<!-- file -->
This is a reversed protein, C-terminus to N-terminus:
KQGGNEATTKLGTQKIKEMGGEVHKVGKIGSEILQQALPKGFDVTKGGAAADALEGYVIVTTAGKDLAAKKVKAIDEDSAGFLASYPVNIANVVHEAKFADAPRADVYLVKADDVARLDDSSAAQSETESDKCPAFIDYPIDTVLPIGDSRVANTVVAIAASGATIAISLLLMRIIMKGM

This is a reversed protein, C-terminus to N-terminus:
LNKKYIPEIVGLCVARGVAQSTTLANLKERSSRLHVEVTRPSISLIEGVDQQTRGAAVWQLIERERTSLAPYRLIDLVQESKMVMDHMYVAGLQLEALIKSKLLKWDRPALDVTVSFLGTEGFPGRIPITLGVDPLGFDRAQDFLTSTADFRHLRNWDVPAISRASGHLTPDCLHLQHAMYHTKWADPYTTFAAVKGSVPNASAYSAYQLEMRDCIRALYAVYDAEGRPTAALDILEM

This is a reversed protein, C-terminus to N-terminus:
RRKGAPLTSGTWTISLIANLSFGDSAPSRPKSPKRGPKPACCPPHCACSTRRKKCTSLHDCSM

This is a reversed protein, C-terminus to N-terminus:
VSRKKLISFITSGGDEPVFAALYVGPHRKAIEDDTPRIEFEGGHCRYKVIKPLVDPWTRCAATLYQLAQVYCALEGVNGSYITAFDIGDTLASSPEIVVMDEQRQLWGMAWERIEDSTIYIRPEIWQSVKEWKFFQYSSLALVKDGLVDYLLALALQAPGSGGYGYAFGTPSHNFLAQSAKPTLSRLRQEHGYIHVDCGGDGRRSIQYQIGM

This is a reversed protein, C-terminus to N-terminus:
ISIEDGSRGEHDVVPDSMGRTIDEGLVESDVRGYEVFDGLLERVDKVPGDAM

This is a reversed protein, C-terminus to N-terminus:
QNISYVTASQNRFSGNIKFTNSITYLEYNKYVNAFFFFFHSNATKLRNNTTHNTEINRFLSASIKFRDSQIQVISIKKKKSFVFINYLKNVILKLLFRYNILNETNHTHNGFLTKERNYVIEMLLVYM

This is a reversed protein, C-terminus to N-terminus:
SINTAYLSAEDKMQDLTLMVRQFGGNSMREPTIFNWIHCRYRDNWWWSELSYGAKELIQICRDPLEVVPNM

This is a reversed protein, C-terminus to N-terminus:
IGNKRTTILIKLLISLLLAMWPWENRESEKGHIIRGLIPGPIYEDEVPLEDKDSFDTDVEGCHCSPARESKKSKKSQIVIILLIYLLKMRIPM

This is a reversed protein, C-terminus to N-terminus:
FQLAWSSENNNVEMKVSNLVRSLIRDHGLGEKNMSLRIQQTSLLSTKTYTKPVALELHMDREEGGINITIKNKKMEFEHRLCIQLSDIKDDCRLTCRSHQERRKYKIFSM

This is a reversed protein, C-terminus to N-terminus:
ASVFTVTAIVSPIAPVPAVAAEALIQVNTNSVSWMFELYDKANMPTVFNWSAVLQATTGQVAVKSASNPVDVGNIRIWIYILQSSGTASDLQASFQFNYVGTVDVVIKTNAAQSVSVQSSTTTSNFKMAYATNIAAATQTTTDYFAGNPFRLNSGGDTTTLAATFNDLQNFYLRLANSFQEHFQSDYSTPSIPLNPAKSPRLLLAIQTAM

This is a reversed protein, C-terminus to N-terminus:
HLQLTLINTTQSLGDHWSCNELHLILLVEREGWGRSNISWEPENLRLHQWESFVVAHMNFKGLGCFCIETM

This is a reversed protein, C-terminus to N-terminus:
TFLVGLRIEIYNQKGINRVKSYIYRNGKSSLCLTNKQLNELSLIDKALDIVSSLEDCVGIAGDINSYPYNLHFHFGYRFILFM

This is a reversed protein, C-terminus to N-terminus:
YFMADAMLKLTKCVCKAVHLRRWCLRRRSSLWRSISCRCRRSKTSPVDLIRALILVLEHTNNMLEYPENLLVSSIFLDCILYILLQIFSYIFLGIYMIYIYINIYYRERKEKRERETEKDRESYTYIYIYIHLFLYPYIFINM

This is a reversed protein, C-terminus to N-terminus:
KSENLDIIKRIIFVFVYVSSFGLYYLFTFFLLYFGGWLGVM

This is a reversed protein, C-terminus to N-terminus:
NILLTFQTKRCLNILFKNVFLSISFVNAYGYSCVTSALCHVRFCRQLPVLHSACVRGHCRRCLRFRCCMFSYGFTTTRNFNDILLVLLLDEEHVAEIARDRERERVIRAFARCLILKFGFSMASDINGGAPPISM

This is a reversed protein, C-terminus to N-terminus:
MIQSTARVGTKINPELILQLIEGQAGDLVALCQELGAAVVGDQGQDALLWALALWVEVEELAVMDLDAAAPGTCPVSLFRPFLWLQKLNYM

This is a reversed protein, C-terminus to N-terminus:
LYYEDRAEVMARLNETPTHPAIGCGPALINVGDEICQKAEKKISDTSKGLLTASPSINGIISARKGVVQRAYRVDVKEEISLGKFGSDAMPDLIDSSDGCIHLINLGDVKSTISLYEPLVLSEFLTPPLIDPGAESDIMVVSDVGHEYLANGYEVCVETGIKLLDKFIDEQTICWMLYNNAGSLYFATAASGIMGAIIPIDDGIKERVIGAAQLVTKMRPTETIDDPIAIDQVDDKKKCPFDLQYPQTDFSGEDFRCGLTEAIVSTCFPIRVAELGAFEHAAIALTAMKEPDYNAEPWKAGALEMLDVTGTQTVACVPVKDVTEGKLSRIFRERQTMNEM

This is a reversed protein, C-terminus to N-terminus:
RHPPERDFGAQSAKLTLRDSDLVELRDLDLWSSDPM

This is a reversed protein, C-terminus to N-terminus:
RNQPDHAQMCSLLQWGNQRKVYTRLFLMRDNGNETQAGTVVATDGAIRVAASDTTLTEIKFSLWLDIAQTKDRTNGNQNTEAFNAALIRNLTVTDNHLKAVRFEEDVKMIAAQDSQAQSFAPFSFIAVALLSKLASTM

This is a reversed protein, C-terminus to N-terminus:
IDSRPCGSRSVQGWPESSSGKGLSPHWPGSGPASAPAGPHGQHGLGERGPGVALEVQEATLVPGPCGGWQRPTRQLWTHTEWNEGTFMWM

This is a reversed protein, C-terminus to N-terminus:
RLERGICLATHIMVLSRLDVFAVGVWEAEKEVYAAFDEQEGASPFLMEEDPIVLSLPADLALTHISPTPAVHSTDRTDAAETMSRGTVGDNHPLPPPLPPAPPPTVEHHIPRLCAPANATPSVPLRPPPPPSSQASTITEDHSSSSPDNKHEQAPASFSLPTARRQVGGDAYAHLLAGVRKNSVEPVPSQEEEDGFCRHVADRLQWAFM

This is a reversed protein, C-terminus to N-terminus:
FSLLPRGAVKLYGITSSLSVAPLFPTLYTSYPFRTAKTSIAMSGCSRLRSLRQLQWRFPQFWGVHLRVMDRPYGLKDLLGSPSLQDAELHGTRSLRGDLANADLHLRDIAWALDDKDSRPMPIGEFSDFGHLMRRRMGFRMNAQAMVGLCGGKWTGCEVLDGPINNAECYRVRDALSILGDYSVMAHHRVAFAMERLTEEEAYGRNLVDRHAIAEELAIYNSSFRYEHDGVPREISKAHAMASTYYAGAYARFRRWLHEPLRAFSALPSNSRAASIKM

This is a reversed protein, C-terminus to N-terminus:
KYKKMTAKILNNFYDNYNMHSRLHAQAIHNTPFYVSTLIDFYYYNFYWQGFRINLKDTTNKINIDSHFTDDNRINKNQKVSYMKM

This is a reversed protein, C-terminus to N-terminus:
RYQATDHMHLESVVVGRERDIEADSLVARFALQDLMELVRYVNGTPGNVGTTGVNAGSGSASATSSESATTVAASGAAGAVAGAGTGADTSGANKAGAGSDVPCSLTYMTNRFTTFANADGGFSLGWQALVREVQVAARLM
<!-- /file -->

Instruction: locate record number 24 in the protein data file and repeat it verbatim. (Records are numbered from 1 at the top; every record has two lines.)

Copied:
This is a reversed protein, C-terminus to N-terminus:
RYQATDHMHLESVVVGRERDIEADSLVARFALQDLMELVRYVNGTPGNVGTTGVNAGSGSASATSSESATTVAASGAAGAVAGAGTGADTSGANKAGAGSDVPCSLTYMTNRFTTFANADGGFSLGWQALVREVQVAARLM